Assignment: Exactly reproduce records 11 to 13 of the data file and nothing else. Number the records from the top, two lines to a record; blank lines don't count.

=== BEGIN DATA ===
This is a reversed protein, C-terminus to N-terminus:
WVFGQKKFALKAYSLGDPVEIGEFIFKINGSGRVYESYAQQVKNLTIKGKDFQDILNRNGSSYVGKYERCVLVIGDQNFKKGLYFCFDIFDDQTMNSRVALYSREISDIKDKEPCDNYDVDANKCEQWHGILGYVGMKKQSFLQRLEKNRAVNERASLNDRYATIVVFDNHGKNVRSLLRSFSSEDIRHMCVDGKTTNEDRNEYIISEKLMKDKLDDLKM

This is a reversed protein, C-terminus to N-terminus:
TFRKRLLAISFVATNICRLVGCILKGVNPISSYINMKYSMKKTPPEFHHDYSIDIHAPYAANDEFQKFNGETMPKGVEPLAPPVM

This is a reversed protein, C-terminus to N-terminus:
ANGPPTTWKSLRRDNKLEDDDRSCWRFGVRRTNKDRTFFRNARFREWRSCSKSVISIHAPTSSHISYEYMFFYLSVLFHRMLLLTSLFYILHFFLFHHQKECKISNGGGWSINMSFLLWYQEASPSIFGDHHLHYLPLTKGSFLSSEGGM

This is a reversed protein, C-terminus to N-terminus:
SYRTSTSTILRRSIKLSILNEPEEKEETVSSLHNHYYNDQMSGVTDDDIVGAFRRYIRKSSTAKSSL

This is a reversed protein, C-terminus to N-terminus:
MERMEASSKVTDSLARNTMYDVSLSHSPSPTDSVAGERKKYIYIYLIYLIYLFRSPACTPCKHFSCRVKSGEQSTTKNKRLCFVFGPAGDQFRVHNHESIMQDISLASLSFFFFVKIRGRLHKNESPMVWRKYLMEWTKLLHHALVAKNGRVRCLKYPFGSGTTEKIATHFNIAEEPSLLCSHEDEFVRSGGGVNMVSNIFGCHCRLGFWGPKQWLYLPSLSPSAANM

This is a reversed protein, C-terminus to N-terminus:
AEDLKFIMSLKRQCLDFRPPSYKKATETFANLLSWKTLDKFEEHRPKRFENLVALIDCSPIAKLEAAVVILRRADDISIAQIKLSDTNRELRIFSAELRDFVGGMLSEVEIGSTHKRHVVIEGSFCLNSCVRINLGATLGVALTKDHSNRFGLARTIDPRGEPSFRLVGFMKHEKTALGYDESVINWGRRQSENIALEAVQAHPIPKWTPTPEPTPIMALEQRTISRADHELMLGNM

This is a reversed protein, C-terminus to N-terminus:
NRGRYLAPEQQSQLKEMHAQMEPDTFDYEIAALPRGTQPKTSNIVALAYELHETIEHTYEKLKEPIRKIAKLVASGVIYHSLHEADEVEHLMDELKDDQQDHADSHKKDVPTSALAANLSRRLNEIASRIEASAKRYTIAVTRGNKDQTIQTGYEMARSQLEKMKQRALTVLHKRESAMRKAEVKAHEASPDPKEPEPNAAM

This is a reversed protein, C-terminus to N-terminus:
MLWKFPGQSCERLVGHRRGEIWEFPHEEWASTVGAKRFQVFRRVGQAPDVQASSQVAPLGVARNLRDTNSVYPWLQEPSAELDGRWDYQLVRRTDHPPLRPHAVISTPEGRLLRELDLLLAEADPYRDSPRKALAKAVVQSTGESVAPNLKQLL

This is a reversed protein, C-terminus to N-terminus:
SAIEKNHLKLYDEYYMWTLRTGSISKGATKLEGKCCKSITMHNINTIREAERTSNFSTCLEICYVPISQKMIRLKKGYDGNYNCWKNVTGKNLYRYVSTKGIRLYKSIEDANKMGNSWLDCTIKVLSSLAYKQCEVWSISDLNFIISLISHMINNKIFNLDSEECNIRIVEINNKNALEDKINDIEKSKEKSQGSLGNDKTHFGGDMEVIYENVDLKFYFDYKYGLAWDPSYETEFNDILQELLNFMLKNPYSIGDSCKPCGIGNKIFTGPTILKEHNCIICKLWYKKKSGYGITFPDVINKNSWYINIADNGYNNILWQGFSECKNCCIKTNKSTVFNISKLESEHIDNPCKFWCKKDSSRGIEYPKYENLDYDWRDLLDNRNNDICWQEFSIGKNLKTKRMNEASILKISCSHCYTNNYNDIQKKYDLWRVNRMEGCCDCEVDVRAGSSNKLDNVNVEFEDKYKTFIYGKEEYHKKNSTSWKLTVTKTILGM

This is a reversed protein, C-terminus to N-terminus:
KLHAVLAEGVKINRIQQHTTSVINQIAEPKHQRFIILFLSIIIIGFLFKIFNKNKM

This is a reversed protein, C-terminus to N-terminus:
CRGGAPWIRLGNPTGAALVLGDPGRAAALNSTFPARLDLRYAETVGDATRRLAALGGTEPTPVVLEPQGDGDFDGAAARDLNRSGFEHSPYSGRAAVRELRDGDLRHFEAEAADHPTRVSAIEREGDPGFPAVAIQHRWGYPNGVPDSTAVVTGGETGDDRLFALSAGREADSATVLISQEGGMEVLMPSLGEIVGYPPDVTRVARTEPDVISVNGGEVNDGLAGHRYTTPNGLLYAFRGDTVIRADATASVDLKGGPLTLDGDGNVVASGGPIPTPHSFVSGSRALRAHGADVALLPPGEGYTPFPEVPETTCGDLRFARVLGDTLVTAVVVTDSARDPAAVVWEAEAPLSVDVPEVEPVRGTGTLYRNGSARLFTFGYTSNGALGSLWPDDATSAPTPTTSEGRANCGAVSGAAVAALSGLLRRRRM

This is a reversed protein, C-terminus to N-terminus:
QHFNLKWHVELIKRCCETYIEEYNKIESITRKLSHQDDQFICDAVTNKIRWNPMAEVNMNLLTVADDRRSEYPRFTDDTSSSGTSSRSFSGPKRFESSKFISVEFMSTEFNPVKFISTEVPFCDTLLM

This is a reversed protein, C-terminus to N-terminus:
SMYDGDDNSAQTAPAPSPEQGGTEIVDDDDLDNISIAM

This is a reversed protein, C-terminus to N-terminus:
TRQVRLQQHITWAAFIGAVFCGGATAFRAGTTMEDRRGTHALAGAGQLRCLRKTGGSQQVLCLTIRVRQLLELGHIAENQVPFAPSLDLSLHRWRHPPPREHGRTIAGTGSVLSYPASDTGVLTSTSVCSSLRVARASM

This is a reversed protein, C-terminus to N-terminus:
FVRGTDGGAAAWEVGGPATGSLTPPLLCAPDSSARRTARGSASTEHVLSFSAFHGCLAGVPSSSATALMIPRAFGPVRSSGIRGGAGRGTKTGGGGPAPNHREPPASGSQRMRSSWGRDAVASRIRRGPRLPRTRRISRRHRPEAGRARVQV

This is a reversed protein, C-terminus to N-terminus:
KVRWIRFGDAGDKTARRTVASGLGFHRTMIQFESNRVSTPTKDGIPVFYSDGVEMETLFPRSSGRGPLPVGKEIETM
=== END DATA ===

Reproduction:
This is a reversed protein, C-terminus to N-terminus:
CRGGAPWIRLGNPTGAALVLGDPGRAAALNSTFPARLDLRYAETVGDATRRLAALGGTEPTPVVLEPQGDGDFDGAAARDLNRSGFEHSPYSGRAAVRELRDGDLRHFEAEAADHPTRVSAIEREGDPGFPAVAIQHRWGYPNGVPDSTAVVTGGETGDDRLFALSAGREADSATVLISQEGGMEVLMPSLGEIVGYPPDVTRVARTEPDVISVNGGEVNDGLAGHRYTTPNGLLYAFRGDTVIRADATASVDLKGGPLTLDGDGNVVASGGPIPTPHSFVSGSRALRAHGADVALLPPGEGYTPFPEVPETTCGDLRFARVLGDTLVTAVVVTDSARDPAAVVWEAEAPLSVDVPEVEPVRGTGTLYRNGSARLFTFGYTSNGALGSLWPDDATSAPTPTTSEGRANCGAVSGAAVAALSGLLRRRRM

This is a reversed protein, C-terminus to N-terminus:
QHFNLKWHVELIKRCCETYIEEYNKIESITRKLSHQDDQFICDAVTNKIRWNPMAEVNMNLLTVADDRRSEYPRFTDDTSSSGTSSRSFSGPKRFESSKFISVEFMSTEFNPVKFISTEVPFCDTLLM

This is a reversed protein, C-terminus to N-terminus:
SMYDGDDNSAQTAPAPSPEQGGTEIVDDDDLDNISIAM